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Chores, by Nancy

June 4th, 2009

Here’s an essay for you, since we’re talking housework. It’s from twelve years ago, it would appear, cuz Steve and I weren’t married yet. Living in sin, woot!

by Nancy

Here’s a conversation I had recently with my grandma. Um, actually it’s more of a monologue.

You know how it goes.

“So Cora went to stay with her daughter last month” (she begins) “and she said she had to change for dinner. So she goes into their bedroom… well, her daughter is a college graduate. She is! She graduated with a degree in… in… psychology I think. She’s a smart girl! Anyway.

(She continues.)

“She married this bozo well my God he doesn’t even have a high school diploma I don’t believe. And he’s not the nicest man in the world, either. Doesn’t take very good care of her and the kids. I think she supports them I don’t think he even has a damn job. So Cora is changing and she says to me later ‘I don’t think those sheets had been changed in two months they were filthy!'”

(At which point I offer up, helpfully:) “Maybe she’s depressed and doesn’t feel like cleaning her house?”

Grandma: “Ha! Depressed my ass! She needs to get up and clean her house. That will make her feel better!”

Well you better not mess with Texas and you sure as hell better not mess with my grandma so that was about the end of that discussion. But it did get me thinking. Would Cora’s daughter have felt better, had the dust bunnies disappeared?

Magic 8 Ball sez: In all likelihood, no.

In “Chore Wars: How Households Can Share the Work and Keep the Peace” (Conari Press) James Thornton recommends that couples ask themselves the question: Would you rather have okay sex in a clean house or great sex in a dirty house? A poll of 555 married couples found that 53 percent of women and 56 percent of men opted for OK sex in a clean house; 31 percent of women and 31 percent of men wanted great sex in a dirty house; 16 percent of women and 14 percent of men didn’t know what they wanted. (Edited later to say, the fact that 16 percent of females and 14 percent of men don’t know what they want seems somewhat low to me. wm)

Response from my girlfriend Nina: “Do they mean clean sheets? Cuz I don’t care how dirty the house is, but that bed had better be clean.”

Thoughts from my ex-boyfriend: “I never really understood it with them, what his deal was with her. It wasn’t like she was that good lookin’ and she didn’t keep his house that clean.” (Now we know why he’s an ex.)

Ah, housework. Is there anything more likely to start World War III on the home front? Dust, vacuum, do a load of laundry, load the dishwasher (if you’re fortunate enough to have a dishwasher), windex the windows, scrub the tub, mop, do another load of laundry and next week (or the next day) you’re lucky enough to get to do it all over again.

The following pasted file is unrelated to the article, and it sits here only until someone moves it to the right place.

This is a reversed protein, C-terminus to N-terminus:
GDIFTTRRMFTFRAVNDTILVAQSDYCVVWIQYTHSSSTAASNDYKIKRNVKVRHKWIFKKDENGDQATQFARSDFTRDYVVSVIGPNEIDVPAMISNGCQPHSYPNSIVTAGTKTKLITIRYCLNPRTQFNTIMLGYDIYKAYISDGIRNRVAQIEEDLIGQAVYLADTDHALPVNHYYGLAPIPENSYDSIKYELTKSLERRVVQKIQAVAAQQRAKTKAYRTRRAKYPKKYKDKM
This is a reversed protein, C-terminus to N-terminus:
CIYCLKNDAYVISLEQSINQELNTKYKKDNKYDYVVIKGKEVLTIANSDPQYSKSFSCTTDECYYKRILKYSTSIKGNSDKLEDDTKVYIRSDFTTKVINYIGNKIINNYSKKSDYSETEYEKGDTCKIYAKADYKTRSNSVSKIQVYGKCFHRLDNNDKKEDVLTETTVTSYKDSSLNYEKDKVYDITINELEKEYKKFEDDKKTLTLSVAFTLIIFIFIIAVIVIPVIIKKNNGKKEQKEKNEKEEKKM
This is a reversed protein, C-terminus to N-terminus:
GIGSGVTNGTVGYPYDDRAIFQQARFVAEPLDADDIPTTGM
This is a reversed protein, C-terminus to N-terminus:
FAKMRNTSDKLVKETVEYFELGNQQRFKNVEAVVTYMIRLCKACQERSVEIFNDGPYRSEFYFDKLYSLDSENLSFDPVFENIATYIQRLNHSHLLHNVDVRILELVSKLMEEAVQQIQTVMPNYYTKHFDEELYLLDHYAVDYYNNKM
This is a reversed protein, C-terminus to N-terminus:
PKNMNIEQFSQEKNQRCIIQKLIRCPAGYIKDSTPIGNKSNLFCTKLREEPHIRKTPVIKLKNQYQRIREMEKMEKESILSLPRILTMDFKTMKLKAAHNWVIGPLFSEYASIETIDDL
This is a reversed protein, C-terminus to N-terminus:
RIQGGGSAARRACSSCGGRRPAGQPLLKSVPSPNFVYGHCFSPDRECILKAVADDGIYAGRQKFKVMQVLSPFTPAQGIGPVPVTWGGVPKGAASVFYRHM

My girlfriend Fiona, in a poem she wrote: “Sylvia! Get your head out of the oven! I need to talk to you.”

“The day I worry about cleaning my house is the day Sears comes out with a riding vacuum cleaner.” — Roseanne, comedian

One of life’s most embarrassing moments: My Good Housekeeping fanatic of a friend, her overbearing prick of a husband and their two perfect blond kids are over at my place, having a visit. The older kid smacks his hand hard on the arm of the couch; dust flies through the sunny living room.

“Hey Dad!” he hoots, “Look at that!”

My friend winces; her daughter observes. I smile, and mention the time. “My it’s getting late, isn’t it?

OK then, shampoo the fucken furniture, change the cat litter box, take out the compost, pick up the dog crap in the backyard, ignore the weeds for the time being, consider watering the garden, head back into the house.

Transplant the houseplants, water them, do another load of laundry hey didn’t I just wash these towels a couple days? nevermind, start getting dinner ready. And scrub the toilet. Thinking of Cora’s daughter, change the sheets.

When I come home/
my house is dark and my pots are cold”

“You’ve Got to Change Your Evil Ways”

Now, I am a lucky woman in my life. My husband-to-be actually does the dishes, not just once in awhile, but generally. He does the grocery shopping, too. And he cooks — not just the fancy stuff, like the occasional pasta carbonara — I mean the fancy stuff and the everyday stuff: scrambled eggs, a big pot of soup, a stirfry.

Like my mom always told me, “You’ve got to have the meat and potatoes.” He’s a vegetarian, but you know what I mean.

Don’t you?

So let’s say your significant other doesn’t clean house. (And stop saying “helps” OK? Doing your own laundry is not “helping out”; taking care of your own kids is not “babysitting.” So let’s say he doesn’t lift a finger, except to change the occasional light bulb. My advice?

Dump his ass and find someone nice who knows how to scrub out a sink.

My friend George, talking to his new bride and moi one night after dinner at my place, observing the myriad cobwebs in my corners: “Did you know that those aren’t even dust? They’re 90 percent human skin.”